Parting ways with former men’s basketball head coach has many implications
By Charlie Gstalder, Opinions Editor
At risk of adding to the already oversaturated atmosphere of articles on the Travis Steele firing, I felt I’d be remiss from saying the quiet part out loud. Namely, the firing of Steele was an obvious decision that coincides perfectly with Xavier’s strategic growth plan.
While the administration dare not admit it in its strategic planning, university investment in the basketball program factors greatly into their overall attempts to raise the schools profile from a regional gem to a university with a national reputation and draw.
Granted, this transformation has been underway for some time now. Nonetheless, the endeavor continues.
The correlation between success on the hardwood and national reputation is fairly simple to understand. For the sake of this piece, we can measure the intangible “basketball success” by NCAA tournament appearances, as such appearances signify a strong regular season performance and current programs with the greatest overall exposure.
According to data presented by Cristina Gough on the statistics website Statista, the NCAA men’s basketball March Madness tournament drew an average of 10.5 million viewers in 2019, the first of Xavier’s four missed tournament seasons. Assuming said viewership held steady and accounting for the COVID-19 cancellation season, the failure to reach the tournament during Steele’s tenure accounted for more than 20 million missed recruitment opportunities.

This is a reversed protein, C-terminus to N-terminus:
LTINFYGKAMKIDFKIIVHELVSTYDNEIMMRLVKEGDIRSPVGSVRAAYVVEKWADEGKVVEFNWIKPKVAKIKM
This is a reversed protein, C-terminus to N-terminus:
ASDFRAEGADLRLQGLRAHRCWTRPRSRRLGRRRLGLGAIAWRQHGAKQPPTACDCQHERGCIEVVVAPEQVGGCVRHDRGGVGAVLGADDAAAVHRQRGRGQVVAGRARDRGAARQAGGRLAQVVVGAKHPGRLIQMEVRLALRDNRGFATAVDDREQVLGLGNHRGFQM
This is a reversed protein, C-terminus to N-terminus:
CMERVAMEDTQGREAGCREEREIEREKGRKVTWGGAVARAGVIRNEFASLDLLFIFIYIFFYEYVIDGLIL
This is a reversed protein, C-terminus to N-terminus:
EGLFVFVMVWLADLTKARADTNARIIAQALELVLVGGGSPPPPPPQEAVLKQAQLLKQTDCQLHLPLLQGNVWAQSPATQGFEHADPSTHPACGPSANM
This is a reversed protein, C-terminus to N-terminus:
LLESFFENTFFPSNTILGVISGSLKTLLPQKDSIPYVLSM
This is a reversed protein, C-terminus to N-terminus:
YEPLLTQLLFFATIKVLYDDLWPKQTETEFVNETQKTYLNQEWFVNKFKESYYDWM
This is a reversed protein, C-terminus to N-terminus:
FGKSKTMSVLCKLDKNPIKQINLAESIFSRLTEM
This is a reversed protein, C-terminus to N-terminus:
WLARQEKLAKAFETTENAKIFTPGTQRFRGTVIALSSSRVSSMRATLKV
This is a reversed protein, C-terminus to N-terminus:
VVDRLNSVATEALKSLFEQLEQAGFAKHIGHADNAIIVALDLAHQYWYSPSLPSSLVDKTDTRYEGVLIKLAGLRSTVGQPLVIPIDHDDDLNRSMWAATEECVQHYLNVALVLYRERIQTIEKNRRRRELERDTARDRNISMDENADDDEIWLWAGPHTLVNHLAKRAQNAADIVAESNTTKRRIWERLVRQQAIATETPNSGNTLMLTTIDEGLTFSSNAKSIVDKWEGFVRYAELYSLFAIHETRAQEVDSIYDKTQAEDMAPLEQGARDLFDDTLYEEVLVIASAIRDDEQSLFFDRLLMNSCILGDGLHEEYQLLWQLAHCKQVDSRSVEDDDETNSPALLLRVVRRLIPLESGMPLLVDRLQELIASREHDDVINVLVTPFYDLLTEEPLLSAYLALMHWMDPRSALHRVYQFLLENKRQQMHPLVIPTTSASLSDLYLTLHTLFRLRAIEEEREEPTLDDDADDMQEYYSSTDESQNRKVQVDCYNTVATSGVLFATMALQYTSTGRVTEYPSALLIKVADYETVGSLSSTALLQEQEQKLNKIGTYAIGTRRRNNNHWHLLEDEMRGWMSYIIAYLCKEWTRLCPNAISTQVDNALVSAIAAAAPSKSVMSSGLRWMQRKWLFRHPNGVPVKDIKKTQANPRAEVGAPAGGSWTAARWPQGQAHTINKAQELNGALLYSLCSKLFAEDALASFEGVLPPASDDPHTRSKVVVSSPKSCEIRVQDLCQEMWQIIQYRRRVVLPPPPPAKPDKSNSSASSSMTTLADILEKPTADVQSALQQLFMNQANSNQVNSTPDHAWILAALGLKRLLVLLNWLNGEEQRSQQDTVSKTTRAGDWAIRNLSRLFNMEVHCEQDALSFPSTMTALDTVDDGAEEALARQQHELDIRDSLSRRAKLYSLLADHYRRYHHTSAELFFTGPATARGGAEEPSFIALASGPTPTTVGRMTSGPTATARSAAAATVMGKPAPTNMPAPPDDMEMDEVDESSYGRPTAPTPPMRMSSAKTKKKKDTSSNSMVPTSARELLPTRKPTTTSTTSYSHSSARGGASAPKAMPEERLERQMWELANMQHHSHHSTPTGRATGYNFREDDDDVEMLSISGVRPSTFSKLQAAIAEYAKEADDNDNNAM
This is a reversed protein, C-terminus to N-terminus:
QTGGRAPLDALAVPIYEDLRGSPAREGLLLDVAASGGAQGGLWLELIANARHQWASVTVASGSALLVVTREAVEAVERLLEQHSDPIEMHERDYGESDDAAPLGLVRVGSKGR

Given the potential reach, Steele’s previous million-dollar-plus salary and the likely greater amount given to successor Sean Miller seem relatively fair, as does the disappointment at Steele’s record.
The basics of the plan are as follows. First, the university invests millions into the basketball program in hopes of greater success. Having had that investment mean reaching the tournament and ideally advancing past the round of 64, the university sees a bump in its reputation and profile. This increase in reputation then coincides with a greater number of applicants, prompting difficult calculus on the part of the admissions department regarding the balance between accepted students and students who eventually deposit.
Eventually, should the national profile continue to grow, the school is able to tighten its acceptance rates while maintaining or increasing a volume of applicants, thereby becoming more selective.
Additionally, the improvement in national profile allows the school to draw in a greater number of students who are able to pay full tuition cost, thereby recouping the investment into the basketball program and allowing investment into other areas.
Perhaps the best example of this plan is fellow Big East Catholic university, Villanova. Having invested heavily in its basketball program, Villanova won the NCAA championship in 2016 and 2018. According to statistics website collegetuitioncompare.com, Villanova’s acceptance rate in 2015-16 was 47.89%.
The subsequent years it dropped 4.3%, 7.5%, 7.2%, before holding steady after their second national championship at roughly 29%.
During the same period of time, Xavier and its struggling basketball program saw its acceptance rate increase by roughly 8%.
There is no reason to believe that Xavier will deviate from this plan, as the return of Coach Miller shows. Nor is there any reason for shock or disdain regarding the firing of Steele. Xavier’s simply following their plan, and I for one am eager to see how it turns out over the next few years.